Investing

5 misconceptions of trust deed investing

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(Ignite Funding) Ignite Funding Explains the 5 Misconceptions of Trust Deed Investing

Investing in real estate has always been an option that many people do not regard themselves as being a part of. When asked, “Do you invest in real estate?” most responses include some sort of comment regarding their inability, the risk, or the hard work. However, the vast majority of Americans own a home. This ownership in a personal home is an investment in real estate that over time appreciates in value. A Deed of Trust is the collateral note behind the real estate investment, and once you pay-off a mortgage company they release that note to you for free-and-clear ownership of your home. Investing directly in Deeds of Trust has been a viable option for ‘hands-free’ real estate investing that has gotten a bad rap over the years. The most common misconceptions of Trust Deed investing are the following:

Trust Deeds are for rich people to invest in.

Historically Trust Deeds were opportunities made only available to ‘accredited investors or the wealthy. An individual accredited investor must carry a household net worth of over $1 million (excluding the value of your primary residence) and/or have a net annual income of over $200,000 each year with reasonable expectation that you will continue to attain that level of income. This still holds true in some states that regulate Trust Deeds as a security product with the SEC.

This regulation does not apply to all states. In fact, over 20 states regulate Deeds of Trust as a mortgage product under state laws, effectively opening up the investment to anyone that meets minimal suitability requirements. To be a “suitable” Ignite Funding investor, your net worth must be more than $250,000 (excluding the value of your primary residence) or have a net annual income of more than $70,000 each year with reasonable expectation that you will continue to attain that level of income. Ignite Funding works with real estate developers in states such as Nevada, Arizona, Utah, Idaho, Washington, Oregon, and Texas for this and many other reasons.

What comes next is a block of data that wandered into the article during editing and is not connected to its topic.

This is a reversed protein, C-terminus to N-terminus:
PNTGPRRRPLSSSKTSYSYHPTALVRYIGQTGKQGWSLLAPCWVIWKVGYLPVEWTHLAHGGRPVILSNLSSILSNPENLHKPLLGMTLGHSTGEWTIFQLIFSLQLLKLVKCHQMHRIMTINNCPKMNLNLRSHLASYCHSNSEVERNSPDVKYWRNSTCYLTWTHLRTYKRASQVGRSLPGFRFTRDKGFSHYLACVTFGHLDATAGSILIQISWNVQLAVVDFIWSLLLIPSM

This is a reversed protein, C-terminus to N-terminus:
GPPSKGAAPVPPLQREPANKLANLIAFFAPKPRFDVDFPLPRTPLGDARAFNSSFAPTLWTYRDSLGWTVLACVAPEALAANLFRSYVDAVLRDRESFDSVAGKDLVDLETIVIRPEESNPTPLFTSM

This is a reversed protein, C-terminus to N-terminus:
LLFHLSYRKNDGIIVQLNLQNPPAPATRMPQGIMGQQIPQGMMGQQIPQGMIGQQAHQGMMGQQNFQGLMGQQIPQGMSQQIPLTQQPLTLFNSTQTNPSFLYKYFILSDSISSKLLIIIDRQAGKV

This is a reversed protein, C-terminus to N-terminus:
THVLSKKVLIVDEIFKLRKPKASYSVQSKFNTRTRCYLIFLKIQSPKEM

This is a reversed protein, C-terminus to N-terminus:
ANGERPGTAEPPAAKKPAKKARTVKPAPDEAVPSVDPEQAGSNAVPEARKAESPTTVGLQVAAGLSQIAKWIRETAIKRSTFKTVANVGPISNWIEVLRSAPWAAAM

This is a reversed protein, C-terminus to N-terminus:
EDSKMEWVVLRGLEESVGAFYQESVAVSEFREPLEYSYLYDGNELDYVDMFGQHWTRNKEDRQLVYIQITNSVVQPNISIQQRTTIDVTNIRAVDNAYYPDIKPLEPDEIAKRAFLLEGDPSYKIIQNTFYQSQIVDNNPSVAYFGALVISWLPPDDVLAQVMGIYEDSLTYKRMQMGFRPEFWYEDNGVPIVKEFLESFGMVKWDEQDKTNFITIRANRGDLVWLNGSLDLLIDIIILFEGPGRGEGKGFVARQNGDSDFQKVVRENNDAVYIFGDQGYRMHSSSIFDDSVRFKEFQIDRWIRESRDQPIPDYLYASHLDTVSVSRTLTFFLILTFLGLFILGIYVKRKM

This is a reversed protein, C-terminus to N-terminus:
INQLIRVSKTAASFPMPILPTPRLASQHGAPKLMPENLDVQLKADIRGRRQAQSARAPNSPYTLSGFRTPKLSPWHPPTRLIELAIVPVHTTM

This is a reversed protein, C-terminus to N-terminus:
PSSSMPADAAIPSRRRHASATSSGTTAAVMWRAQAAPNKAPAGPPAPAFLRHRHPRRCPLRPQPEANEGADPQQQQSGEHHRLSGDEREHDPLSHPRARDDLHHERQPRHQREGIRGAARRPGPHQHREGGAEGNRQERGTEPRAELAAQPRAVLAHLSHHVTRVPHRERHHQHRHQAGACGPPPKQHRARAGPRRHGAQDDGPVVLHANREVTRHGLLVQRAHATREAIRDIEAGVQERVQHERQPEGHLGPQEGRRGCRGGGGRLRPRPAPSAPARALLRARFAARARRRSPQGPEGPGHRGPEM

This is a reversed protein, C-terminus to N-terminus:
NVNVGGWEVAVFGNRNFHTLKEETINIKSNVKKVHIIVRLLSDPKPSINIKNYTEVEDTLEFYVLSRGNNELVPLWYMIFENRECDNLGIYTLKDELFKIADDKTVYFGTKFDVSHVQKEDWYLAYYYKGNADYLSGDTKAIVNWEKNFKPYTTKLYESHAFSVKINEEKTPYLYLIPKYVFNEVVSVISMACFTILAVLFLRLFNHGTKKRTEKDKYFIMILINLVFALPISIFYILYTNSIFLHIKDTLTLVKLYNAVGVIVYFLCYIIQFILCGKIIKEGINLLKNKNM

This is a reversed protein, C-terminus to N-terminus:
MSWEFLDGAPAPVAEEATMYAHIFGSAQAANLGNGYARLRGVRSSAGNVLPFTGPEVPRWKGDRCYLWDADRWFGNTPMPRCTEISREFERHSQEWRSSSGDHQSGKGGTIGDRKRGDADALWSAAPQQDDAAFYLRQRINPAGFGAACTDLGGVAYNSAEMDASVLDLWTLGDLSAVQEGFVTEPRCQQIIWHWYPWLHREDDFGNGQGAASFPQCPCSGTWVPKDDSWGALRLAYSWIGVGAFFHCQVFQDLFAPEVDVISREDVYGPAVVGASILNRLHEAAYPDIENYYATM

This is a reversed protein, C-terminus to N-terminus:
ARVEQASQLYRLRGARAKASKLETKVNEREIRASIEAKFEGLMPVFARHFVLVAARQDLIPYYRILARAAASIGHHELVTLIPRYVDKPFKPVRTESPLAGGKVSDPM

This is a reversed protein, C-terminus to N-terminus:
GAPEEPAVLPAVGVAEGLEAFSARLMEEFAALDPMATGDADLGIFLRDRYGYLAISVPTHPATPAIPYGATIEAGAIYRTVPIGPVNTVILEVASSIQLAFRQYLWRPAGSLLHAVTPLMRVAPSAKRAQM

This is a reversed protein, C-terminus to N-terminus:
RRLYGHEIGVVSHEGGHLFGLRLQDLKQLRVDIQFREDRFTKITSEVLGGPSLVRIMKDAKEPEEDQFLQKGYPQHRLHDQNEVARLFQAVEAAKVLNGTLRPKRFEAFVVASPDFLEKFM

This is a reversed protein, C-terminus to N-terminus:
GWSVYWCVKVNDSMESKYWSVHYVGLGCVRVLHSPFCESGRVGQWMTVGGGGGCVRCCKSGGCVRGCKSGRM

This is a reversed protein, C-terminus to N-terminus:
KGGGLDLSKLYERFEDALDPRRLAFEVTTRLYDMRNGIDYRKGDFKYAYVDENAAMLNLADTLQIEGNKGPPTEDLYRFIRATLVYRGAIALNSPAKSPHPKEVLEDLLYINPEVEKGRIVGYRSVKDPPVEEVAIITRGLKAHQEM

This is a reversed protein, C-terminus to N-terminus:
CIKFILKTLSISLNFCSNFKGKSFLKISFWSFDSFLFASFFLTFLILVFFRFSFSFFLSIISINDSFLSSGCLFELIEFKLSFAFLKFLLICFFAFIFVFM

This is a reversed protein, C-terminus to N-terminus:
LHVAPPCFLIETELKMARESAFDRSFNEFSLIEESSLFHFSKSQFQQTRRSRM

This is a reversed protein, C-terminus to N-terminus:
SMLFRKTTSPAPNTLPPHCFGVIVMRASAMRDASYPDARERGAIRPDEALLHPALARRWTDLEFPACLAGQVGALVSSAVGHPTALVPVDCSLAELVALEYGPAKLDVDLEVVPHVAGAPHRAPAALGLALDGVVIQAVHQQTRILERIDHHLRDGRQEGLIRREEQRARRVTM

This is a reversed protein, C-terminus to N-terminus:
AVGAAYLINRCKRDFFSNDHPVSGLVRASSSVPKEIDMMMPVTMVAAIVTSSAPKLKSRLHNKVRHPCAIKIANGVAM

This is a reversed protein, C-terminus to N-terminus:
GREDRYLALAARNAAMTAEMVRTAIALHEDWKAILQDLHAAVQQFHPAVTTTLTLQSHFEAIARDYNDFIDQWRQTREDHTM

Only unworthy borrowers need hard money loans.

Financial institutions restrict the size of loans, types of loan, and quantity of loans they offer for acquisition, development, and construction projects. This provides numerous limitations in the amount of money mid-sized home builders have access to. Ignite Funding borrowers, like other indirect lenders, use our financing as they do not fall into the lending variables of banks of any size. Additionally, indirect lenders can provide faster financing for quicker transactions and greater flexibility than the traditional banking model. If otherwise, Ignite Funding would not have been able to facilitate over 1,100 real estate investments and fund over $725 million in real estate transactions for over 50 borrowers, since its inception in 2011.

To continue reading the other three misconceptions, please click here.

If you are interested in becoming a Trust Deed investor or want to learn more, text the word “Investments” to 844.552.7022 or you can CLICK HERE to schedule a FREE consultation at your convenience.

Ignite Funding, LLC | 2140 E. Pebble Road, Suite 160, Las Vegas, NV 89123 | P 702.739.9053 | T 877.739.9094 | F 702.922.6700 | NVMBL #311 | AZ CMB-0932150 | Money invested through a mortgage broker is not guaranteed to earn any interest and is not insured. Prior to investing, investors must be provided applicable disclosure documents.


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